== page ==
Rational feminism is based on two things. The first is the recognition that women have generally been treated badly historically. The second is the recognition that addressing this difference is primarily a question of reducing the suffering of women in general.
Fear of physical or psychological abuse, and stress borne of anticipated economic, social or sexual insecurity, are the obvious ways in which women have been treated badly historically and the major ways that women are still suffering in the world today.
This means things like not being taken seriously by the Police or by the community when you make an allegation of abuse. It also means anxiety about increasing rent and living expenses as a consequence of immigration driving up demand for these things in your neighbourhood.
And, crucially, it means freedom from male supremacist religions and their strictures on women that amount to little more than psychological abuse by intimidation. This means freedom both in the home and in the streets.
What passes for feminism from the bleating heads in the mainstream media is something much different to this rational feminism. It is something grossly disconnected from the reality of the everyday woman. It utterly fails to recognise the anti-feminism inherent in the strictures of Abrahamism in general and Islam in particular.
What passes for feminism in the mainstream media is a kind of feminism that represents the collective class interests of the women in the political, business, professional, academic and media sectors.
As a consequence one can hear many women in the mainstream media complaining about the proportion of female CEOs, but very few women complaining about the naked fact that they are treated akin to animals in much of the Middle East, and that this affects many thousands of times more women than those who miss out on C-suite jobs.
Hillary Clinton represents this shallow strain of virtue-signalling feminism. It’s not so much a political movement of women as it is a political movement of highly ambitious, urban, unusually masculine women who want to claim a lion’s share of the wealth.
As for women who are not doing so well, they generally find very little that appealed to them in Hillary’s “I’m With Her” rhetoric.
Hillary Clinton promised to let in 500,000 Syrian refugees. Not a problem for upper-middle class feminists who probably own rental property and could expect that any immigration would boost their incomes in accordance with the increased demand for housing.
These feminists do not live in the areas that the Syrians would have moved to, and so they would not have had the experience that many working class European women are now familiar with: that of seeing your neighbourhood taken over by a fundamentalist religious culture that considers you of similar value to a dog.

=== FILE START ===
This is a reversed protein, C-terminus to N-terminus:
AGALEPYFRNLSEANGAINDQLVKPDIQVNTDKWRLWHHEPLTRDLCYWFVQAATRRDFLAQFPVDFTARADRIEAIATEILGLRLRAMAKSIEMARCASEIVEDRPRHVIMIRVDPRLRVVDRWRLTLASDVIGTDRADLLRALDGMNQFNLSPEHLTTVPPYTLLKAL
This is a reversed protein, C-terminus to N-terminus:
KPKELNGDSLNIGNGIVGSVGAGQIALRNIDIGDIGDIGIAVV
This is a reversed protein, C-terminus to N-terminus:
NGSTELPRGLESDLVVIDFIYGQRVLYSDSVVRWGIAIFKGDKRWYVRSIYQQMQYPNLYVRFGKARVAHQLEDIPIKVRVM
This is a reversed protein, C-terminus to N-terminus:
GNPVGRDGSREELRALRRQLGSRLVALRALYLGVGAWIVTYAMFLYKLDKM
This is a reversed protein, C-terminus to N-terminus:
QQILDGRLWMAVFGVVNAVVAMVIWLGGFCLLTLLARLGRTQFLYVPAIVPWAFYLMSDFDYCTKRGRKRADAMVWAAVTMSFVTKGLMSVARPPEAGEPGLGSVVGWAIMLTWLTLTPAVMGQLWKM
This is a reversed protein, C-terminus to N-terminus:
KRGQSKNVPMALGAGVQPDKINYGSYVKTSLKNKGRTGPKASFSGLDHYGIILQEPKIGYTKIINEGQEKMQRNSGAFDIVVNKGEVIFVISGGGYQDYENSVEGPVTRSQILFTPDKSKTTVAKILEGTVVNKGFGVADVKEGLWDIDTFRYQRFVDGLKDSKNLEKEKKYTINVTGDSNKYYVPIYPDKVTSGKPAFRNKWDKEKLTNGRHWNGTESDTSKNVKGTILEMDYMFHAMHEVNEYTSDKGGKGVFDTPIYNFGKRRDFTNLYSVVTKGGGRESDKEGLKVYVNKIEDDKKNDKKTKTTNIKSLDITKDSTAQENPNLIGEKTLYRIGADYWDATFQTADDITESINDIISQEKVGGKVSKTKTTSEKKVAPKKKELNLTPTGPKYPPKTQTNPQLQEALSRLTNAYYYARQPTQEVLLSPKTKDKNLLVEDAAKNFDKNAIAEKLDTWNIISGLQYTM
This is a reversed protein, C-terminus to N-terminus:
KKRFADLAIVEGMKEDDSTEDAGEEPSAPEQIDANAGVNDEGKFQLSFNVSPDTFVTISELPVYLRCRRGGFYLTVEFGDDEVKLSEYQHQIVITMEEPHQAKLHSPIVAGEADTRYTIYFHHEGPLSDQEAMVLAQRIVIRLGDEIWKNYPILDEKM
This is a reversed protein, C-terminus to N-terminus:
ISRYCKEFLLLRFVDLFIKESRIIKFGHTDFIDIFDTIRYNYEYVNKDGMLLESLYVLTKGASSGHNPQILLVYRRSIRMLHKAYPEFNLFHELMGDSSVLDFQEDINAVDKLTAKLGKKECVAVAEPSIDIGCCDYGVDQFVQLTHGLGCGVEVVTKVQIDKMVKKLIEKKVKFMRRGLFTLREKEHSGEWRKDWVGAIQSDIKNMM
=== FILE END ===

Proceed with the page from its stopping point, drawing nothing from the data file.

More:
The unusually intellectual Marine Le Pen, then, represents an entirely different kind of feminism. As alluded to in the opening paragraph of this essay, a rational feminism would be aimed towards reducing the suffering of women as a whole, not exclusively helping upper-middle class women achieve their ego-fuelled career objectives.
The French sociologist Sylvain Crépon conducted an analysis of the 2012 FN (National Front, Le Pen’s party) vote. His conclusion was that “The FN vote is made up of the victims of globalisation. It is the small shopkeepers who are going under because of the economic crisis and competition from the out-of-town hypermarkets; it is low-paid workers from the private sector; the unemployed.”
In other words, the same sort of person that Hillary Clinton dismissed as “deplorable”. It is this segment of society – both men and women – who are looking for an alternative to the shitshow dished up by the Baby Boomers.
Indeed, it has been noted elsewhere that many more women are becoming attracted to Le Pen’s message. This is entirely unsurprising when one considers that the biggest losers from the increasing Islamic influence on France are women.
Moreover, a French woman becoming President of her country is a much bigger victory for feminism that an American one becoming President of hers, as French women did not even have the right to vote until after World War II.
Le Pen is of a different generation to both her paratrooper father (who she was forced to expel from the National Front in 2015) and Hillary Clinton. Le Pen is, like Justin Trudeau of Canada, a member of Generation X, who are just now assuming power.
In wanting to keep the streets safe for women today instead of mindlessly promoting tired old globalist rhetoric at the expense of the working class, Marine Le Pen is more of a feminist than Hillary Clinton ever so much as pretended to be.
Probably what she can expect is that the globalist and nationalist Baby Boomers will come together to oppose her in the second round of this year’s French Presidential Election.
But that generation is now dying out, and Le Pen’s Generation X is more concerned with Islam than with CEO positions. That will make them a much less disparate entity than they previously had been.